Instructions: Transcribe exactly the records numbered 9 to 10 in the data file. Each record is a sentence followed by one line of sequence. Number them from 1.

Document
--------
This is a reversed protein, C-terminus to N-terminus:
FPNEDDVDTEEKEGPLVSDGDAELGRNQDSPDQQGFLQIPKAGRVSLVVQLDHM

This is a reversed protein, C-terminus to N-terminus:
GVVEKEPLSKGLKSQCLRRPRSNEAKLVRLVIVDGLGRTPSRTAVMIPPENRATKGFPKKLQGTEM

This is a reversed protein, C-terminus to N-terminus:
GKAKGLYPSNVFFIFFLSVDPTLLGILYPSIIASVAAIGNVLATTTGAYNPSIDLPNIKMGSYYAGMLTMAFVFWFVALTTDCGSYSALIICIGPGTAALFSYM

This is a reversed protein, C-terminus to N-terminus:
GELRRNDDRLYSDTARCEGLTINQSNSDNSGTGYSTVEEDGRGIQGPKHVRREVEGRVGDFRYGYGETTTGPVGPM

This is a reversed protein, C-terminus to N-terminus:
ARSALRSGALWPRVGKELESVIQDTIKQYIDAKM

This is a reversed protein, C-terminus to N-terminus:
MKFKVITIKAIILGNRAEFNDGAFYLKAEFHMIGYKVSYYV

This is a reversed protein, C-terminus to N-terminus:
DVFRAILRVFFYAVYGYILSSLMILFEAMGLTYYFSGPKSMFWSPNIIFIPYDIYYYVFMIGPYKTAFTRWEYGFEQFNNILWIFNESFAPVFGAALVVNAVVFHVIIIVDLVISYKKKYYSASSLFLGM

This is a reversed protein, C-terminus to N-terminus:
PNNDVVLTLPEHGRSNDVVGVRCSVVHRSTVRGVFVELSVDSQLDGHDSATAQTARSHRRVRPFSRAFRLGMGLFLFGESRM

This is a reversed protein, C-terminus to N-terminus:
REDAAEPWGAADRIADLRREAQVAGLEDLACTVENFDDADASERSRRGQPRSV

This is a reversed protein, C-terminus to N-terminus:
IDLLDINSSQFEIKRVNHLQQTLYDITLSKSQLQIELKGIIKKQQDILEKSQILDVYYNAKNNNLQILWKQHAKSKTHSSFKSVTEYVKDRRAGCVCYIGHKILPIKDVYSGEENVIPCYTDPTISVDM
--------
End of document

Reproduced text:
This is a reversed protein, C-terminus to N-terminus:
REDAAEPWGAADRIADLRREAQVAGLEDLACTVENFDDADASERSRRGQPRSV

This is a reversed protein, C-terminus to N-terminus:
IDLLDINSSQFEIKRVNHLQQTLYDITLSKSQLQIELKGIIKKQQDILEKSQILDVYYNAKNNNLQILWKQHAKSKTHSSFKSVTEYVKDRRAGCVCYIGHKILPIKDVYSGEENVIPCYTDPTISVDM